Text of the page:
In King Tut's Tomb, Researchers Believe There Is a Hidden Chamber

The mask of King Tutankhamun, which was found to have been damaged and glued back together, is seen at the Egyptian Museum in Cairo January 24. Shadi Bushra/Reuters

King Tutankhamun's final resting place has been known for almost 100 years, since Howard Carter's landmark discovery of the tomb in the Valley of Kings in Luxor, Egypt in 1922.

Now, researchers say they're convinced the Egyptian pharaoh's tomb bears a hidden chamber that has yet to be explored. The size of the chamber is unknown, but researchers are confident the radar imaging scans indicate that it does, in fact, exist.

So what's in the hidden chamber? Some researchers are confident that the long-lost remains of Queen Nefertiti, thought to be Tutankhamun's stepmother (she died in 14th century B.C.), may be among the treasures lying behind a partition wall in the tomb.

Mamdouh al-Damaty, Egyptian antiquities minister, said at a news conference on Saturday: "We said earlier there was a 60 percent chance there is something behind the walls. But now after the initial reading of the scans, we are saying now it's 90 percent likely there is something behind the walls."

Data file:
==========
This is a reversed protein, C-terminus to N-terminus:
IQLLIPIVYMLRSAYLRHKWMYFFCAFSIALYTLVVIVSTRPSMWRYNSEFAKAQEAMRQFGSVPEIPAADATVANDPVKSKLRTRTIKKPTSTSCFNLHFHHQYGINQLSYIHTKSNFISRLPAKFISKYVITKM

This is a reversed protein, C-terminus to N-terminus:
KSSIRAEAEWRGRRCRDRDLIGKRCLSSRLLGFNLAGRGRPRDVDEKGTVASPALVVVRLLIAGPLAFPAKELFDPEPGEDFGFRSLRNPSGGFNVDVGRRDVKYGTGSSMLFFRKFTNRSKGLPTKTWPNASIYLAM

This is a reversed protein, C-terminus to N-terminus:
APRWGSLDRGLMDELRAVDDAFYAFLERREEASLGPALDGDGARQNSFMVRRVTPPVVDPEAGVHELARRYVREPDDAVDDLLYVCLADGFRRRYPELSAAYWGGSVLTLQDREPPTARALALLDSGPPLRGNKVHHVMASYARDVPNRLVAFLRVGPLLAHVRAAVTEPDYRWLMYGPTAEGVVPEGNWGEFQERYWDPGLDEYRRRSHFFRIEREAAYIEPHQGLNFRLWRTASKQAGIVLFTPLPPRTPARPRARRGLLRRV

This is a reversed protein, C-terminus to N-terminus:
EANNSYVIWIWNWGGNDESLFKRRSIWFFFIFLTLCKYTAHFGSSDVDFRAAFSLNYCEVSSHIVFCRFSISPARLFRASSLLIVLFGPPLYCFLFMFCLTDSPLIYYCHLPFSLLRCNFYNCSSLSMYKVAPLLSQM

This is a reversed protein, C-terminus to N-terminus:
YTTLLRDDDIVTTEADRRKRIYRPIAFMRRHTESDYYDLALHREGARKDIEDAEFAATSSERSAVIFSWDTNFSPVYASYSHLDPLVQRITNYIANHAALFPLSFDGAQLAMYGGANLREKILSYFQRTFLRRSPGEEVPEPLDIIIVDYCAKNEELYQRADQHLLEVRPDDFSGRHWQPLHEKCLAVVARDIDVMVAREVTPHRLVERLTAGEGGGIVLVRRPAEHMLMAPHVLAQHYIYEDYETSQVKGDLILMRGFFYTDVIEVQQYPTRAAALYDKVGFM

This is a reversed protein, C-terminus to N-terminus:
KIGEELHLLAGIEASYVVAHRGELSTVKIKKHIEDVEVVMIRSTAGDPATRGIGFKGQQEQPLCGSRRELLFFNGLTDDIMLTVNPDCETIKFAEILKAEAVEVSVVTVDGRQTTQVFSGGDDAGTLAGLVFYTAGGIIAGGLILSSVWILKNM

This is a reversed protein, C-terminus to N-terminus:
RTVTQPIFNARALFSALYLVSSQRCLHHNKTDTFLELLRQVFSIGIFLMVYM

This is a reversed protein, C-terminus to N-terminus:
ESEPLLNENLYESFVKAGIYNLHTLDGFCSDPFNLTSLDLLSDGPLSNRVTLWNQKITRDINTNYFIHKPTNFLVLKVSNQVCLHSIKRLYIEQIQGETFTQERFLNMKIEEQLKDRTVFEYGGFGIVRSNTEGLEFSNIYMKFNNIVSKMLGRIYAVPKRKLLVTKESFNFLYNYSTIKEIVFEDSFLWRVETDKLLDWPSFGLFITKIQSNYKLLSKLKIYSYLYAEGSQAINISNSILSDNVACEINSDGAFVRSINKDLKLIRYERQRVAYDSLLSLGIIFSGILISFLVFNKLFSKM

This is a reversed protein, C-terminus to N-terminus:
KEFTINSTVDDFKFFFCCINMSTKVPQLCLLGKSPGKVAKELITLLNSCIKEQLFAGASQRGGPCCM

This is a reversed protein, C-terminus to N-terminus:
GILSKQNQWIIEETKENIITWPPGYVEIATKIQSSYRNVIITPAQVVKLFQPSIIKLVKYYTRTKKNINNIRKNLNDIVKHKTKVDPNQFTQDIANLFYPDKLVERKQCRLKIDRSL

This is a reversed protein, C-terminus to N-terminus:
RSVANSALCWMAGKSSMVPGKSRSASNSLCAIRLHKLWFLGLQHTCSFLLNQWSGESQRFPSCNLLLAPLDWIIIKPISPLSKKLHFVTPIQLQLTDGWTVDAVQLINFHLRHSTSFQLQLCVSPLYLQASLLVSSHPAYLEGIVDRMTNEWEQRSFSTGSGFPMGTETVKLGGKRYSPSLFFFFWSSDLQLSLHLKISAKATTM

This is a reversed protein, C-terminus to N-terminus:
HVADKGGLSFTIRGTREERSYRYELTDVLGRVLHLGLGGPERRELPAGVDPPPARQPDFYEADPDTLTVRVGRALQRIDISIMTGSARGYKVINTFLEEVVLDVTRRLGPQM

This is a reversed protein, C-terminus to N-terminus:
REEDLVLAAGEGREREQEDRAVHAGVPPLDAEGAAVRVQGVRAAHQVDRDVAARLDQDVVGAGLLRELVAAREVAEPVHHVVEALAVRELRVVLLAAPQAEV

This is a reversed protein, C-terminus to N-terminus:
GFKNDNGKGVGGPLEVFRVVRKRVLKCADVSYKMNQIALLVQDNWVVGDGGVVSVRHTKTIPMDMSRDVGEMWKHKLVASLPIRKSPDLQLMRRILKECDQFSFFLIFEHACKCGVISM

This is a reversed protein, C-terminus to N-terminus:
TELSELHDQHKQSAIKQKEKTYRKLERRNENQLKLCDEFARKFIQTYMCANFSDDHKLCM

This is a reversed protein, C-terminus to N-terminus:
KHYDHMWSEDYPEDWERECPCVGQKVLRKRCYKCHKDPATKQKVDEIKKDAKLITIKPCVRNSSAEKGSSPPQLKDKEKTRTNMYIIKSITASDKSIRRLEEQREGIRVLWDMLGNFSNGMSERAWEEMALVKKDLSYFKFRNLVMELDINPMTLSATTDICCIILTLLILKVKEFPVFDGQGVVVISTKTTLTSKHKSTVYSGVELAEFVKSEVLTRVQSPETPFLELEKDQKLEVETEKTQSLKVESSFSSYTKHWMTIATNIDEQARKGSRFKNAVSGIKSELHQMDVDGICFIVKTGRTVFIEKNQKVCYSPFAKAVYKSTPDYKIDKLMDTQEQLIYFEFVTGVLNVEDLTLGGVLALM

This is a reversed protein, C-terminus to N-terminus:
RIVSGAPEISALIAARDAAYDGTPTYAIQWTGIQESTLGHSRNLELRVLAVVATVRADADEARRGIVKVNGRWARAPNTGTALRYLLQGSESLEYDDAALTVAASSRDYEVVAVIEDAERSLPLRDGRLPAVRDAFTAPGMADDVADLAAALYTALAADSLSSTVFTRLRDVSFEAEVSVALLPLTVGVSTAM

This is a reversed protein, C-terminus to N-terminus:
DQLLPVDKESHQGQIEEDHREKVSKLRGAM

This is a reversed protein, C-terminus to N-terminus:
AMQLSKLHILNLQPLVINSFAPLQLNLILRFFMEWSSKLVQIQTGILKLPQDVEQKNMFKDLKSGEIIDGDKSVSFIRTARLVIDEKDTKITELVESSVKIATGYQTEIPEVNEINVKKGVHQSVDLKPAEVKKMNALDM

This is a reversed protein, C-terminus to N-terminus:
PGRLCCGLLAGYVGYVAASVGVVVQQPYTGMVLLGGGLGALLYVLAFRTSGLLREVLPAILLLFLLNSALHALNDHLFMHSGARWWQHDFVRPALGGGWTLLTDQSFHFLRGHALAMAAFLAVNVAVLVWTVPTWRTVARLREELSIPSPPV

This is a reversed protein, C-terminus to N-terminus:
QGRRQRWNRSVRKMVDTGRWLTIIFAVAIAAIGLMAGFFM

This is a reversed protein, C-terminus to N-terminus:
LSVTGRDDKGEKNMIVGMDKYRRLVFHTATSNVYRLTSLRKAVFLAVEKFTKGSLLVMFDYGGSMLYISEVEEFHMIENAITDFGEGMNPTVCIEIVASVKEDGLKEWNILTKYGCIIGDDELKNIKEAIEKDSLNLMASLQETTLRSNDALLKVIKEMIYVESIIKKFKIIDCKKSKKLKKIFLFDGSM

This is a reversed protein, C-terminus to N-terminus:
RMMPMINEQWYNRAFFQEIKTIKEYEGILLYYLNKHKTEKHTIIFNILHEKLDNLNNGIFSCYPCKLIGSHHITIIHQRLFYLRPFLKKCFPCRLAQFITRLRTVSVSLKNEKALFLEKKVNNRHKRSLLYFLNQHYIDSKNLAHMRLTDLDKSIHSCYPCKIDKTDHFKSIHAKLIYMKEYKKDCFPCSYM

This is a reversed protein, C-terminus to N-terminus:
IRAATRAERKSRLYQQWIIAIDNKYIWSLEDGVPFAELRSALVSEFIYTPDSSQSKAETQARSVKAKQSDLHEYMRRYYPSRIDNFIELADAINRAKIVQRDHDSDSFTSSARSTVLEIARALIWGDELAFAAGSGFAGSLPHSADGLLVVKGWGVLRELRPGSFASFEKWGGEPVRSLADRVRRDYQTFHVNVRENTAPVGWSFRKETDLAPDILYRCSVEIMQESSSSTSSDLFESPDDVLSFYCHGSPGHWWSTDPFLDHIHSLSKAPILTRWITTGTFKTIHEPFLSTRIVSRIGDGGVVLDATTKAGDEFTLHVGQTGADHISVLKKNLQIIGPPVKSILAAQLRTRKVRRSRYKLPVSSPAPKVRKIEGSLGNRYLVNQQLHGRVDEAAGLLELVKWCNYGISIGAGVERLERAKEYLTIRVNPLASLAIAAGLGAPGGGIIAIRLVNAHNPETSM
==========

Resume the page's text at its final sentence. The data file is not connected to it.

Others, like Nicholas Reeves, a British Egyptologist leading the investigation, believe the tomb was actually Nefertiti's, and that Tutankhamun was, for reasons unknown, placed in the outer chamber. Researchers have long wondered why Tutankhamun's tomb was more stylistically similar to that of queens at the time, and significantly smaller than that of other pharaohs buried in surrounding areas. Regardless, the discovery could be critical to understanding more about ancient Egypt, and as NBC notes, could help Egypt's waning tourism industry.

Last week, archaeologists in Egypt began probing the tomb for potential chambers, prompted by images discovered in August that suggested a secret chamber lay behind Tut's remains. The Guardian reports that the initial radar images taken in the first three days of testing will be sent over to Japan for analysis.

After a month, the search for the hidden chambers will start again in Luxor, in southern Egypt. On Saturday, Reeves said the team would be proceeding with extreme care. "The key is to excavate slowly and carefully and record well," he said. "The fact is this isn't a race. All archaeology is disruption. We can't go back and re-do it, so we have to do it well in the first place," he said.

Researchers expect to break on through to the other side, so to speak, within the next three months, according to NBC News.